17. HeadSmess

    HeadSmess Well-Known Member

    i use MH aerotools, freebie, has reasonable but not spectacular results. i looked on from there. strangely, it still uses the same basic calculations outlined by blair and bell, that are standard practise nowadays... it has bugs. mainly in the cone layouts it produces, rather than effectiveness. and being single stage, its rather limited in performance gains.

    2 stroke wizard pro. i actually prefer its results to slightly costlier ones. shame i tried it last.

    MOTA. meh. for value for money, wizard pro wins.

    TSR. just freaking confusing and way too involved unless youre really into racing and i should have saved my money. oh well.

    i had another one but it was on another puter and vanished. it wasnt worth reregistering.

    and theres this one im yet to try! another freebie.

    ill make a torque pipe if you calculate me the dimensions for a 48cc with no modifications, for a comprehensive evaluation.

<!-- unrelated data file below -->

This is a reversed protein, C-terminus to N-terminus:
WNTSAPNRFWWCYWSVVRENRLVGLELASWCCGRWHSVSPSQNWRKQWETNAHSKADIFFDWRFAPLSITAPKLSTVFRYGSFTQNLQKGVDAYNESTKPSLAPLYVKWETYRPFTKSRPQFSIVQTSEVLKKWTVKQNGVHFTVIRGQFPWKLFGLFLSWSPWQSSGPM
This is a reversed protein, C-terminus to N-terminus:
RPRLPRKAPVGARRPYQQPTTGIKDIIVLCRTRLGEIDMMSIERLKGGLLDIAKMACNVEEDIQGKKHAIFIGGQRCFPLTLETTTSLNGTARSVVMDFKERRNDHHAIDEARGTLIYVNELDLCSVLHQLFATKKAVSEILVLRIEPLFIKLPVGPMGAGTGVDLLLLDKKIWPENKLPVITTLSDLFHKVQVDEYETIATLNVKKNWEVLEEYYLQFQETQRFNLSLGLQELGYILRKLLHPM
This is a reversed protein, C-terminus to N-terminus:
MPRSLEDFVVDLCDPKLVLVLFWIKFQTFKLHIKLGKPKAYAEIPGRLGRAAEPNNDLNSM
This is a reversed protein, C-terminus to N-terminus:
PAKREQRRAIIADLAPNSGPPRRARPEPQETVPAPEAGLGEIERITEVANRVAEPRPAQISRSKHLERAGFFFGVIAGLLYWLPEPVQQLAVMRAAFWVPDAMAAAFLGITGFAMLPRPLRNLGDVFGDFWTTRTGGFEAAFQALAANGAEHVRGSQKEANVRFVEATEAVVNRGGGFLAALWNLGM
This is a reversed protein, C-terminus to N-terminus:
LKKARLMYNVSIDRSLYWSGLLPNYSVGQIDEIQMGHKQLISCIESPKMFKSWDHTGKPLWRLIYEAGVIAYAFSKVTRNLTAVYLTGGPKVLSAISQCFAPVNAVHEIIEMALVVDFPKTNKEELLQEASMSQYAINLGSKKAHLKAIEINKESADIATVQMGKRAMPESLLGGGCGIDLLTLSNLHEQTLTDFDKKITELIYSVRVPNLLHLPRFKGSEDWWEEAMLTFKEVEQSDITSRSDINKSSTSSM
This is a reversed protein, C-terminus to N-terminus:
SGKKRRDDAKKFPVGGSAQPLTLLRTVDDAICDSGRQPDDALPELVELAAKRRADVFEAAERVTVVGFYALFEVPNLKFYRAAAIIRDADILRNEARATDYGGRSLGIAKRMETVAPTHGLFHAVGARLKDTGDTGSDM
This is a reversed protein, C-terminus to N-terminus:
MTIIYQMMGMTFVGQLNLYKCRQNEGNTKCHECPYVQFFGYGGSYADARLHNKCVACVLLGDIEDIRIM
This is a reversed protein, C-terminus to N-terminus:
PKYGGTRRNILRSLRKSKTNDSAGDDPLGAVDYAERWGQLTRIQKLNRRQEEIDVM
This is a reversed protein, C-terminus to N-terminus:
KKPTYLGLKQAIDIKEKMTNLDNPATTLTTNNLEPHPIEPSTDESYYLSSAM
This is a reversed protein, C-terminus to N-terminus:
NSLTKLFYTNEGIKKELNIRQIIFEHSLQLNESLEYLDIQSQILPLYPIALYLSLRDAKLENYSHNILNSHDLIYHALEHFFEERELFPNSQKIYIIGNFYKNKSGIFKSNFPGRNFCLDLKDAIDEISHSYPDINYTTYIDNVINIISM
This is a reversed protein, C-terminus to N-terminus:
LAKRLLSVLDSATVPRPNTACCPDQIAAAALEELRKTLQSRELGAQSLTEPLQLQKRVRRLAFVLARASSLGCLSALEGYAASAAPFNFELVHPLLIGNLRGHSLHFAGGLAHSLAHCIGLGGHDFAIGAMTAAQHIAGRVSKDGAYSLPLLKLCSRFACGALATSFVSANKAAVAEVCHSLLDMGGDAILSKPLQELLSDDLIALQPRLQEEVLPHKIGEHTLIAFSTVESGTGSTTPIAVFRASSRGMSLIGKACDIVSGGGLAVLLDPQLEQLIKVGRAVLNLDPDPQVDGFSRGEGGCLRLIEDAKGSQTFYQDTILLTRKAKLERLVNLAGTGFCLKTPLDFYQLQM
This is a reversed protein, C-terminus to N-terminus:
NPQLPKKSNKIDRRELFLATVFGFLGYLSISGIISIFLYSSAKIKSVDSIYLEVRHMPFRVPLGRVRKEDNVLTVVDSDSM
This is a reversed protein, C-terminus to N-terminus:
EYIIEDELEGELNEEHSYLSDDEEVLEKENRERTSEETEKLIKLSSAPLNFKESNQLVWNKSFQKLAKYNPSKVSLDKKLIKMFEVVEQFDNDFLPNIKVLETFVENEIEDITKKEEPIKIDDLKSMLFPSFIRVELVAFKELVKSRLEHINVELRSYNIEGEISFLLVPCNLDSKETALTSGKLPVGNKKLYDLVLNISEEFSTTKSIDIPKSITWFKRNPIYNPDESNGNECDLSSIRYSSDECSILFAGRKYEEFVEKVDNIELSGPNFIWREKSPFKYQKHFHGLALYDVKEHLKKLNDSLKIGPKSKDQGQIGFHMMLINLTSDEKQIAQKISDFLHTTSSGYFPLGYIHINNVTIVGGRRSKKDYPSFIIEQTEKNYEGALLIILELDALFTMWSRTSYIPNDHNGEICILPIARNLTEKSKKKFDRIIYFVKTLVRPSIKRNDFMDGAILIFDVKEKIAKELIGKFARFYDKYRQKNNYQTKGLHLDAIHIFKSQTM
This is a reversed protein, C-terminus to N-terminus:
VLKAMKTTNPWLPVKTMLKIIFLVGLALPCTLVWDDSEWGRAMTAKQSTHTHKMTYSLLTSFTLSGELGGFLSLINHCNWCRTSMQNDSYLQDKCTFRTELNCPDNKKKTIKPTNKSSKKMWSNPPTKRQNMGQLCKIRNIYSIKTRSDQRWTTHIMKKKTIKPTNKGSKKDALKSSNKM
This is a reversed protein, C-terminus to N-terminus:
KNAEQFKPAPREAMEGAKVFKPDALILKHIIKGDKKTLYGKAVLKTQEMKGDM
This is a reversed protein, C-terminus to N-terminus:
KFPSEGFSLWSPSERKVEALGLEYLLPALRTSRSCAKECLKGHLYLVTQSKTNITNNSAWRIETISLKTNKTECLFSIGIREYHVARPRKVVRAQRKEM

just give me the rpm it will produce peak power, and ill design the same :)

    but, for some reason, even when using freebie software, im getting results that tell me there no point going for more CC or changing anything else? they maynt be at the ballpark, but they must have live feed coming over cable or summink.

    the reason i invested in software was because i have been making pipes on karts and bikes for a few years now. i didnt start on a pushy.

    i fiddle with pipes now, not in the search of more power, but in the search of a simple, cheaply produced design that works and suits 90% of bike frames. power is no issue.

    our thread? our own thread?

    hows about pipe bomb? power in a small tin :)
  18. HeadSmess

    HeadSmess Well-Known Member

    well, look at that...

    i have had my thinking cap on.

    i maded a drawing :)


    hopefully its displayed correctly.

    its not to any particular scale, its just a diagram, the measurements are a byproduct. surprisingly good though :) maybe just try it out as is!

    so, im contemplating that the end of that first "header pipe" is best shaped as a parabola.

    the end of the internal tube is placed at this focal point.

    this way, the positive wave travelling down the header from port, is focussed to a point, and the subsequent positive reflected wave is confined to the internal tube. the negative wave reversing and sucking exhaust out from port.